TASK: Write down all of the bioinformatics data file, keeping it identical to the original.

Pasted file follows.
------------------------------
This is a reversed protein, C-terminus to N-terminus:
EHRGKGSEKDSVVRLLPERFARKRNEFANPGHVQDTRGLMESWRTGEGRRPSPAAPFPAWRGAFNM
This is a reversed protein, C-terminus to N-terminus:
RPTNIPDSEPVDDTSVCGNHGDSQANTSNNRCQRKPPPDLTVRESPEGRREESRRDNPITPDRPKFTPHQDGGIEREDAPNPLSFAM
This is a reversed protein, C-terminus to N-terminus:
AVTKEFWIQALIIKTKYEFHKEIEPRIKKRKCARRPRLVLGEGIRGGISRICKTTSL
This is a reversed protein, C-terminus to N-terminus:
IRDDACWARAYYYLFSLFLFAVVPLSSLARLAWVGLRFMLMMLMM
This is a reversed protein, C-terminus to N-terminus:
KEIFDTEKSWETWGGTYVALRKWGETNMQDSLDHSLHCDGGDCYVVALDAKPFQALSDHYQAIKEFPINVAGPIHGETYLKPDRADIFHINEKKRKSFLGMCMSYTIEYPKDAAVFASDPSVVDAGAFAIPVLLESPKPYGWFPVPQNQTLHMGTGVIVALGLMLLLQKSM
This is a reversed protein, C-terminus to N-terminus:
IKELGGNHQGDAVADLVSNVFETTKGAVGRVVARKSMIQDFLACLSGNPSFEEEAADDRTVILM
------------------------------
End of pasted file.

This is a reversed protein, C-terminus to N-terminus:
EHRGKGSEKDSVVRLLPERFARKRNEFANPGHVQDTRGLMESWRTGEGRRPSPAAPFPAWRGAFNM
This is a reversed protein, C-terminus to N-terminus:
RPTNIPDSEPVDDTSVCGNHGDSQANTSNNRCQRKPPPDLTVRESPEGRREESRRDNPITPDRPKFTPHQDGGIEREDAPNPLSFAM
This is a reversed protein, C-terminus to N-terminus:
AVTKEFWIQALIIKTKYEFHKEIEPRIKKRKCARRPRLVLGEGIRGGISRICKTTSL
This is a reversed protein, C-terminus to N-terminus:
IRDDACWARAYYYLFSLFLFAVVPLSSLARLAWVGLRFMLMMLMM
This is a reversed protein, C-terminus to N-terminus:
KEIFDTEKSWETWGGTYVALRKWGETNMQDSLDHSLHCDGGDCYVVALDAKPFQALSDHYQAIKEFPINVAGPIHGETYLKPDRADIFHINEKKRKSFLGMCMSYTIEYPKDAAVFASDPSVVDAGAFAIPVLLESPKPYGWFPVPQNQTLHMGTGVIVALGLMLLLQKSM
This is a reversed protein, C-terminus to N-terminus:
IKELGGNHQGDAVADLVSNVFETTKGAVGRVVARKSMIQDFLACLSGNPSFEEEAADDRTVILM